Business is all about numbers and statistics, which is understandable as they are the only objective way of setting targets and measuring results. However, many aspects of customer service are not so easily quantified when they involve customers’ perceptions.

From those subjective experiences, none is more subjective than the perception of time, which perhaps explains why how long customers waited for a contact centre to answer their call is a chief complaint.

Should we conclude that there is a worldwide conspiracy by contact centres to make people’s lives a misery? Of course not! It is an established fact that customers’ perceived waiting time is much higher than real waiting time.

Unfortunately, there would be little point arguing with them that they haven’t waited as long as they think they have, but you can alter their perception of time.

Set expectations

Having to wait for an unspecified amount of time always feels longer so equip your contact centre with the technology to let customers know their number in the queue and when their call should be answered.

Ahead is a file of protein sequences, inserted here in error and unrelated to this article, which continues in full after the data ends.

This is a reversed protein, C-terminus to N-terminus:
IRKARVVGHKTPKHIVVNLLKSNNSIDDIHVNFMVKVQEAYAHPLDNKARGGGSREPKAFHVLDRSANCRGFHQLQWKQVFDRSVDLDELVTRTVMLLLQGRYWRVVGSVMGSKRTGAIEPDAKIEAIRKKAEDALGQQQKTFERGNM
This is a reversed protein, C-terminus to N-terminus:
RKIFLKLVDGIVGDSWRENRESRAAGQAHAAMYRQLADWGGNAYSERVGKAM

If you are facing a technical issue, say you are an internet provider and your network is down, have a recorded message play even before you give menu options to callers. Customers will therefore know that their problem is generalised and your message will have provided them with the information they needed without them having to wait or you having to answer the call.

Keep customers busy

The psychology of queueing was developed by Dr Richard Larsen and one of its statements is that unoccupied time feels longer than occupied time, so the trick is to keep your customers busy. But not any kind of busy.

For example, don’t drag things on with call-avoidance messages. Customers know exactly what you are doing!

A common solution is to play music, but it isn’t without risk! If the music is too loud, too low, your customers don’t like what is playing or the sound is of poor quality, it will alienate them. And even the most beloved piece will become irritating if played over and over again.

Give customers a choice

Letting people know how long they will have to wait to talk to someone is a good way to make them feel in control as they can decide whether they’d rather stay in the queue or call back later. But there are even better solutions: you could invest in technology that keeps their place in the queue so that they can get on with life; or you could offer a call back at a time of their choice.

Although the technology has existed for a while, it isn’t widely available and it will definitely set you apart from your competitors and signal you as a company considerate of their customers’ time.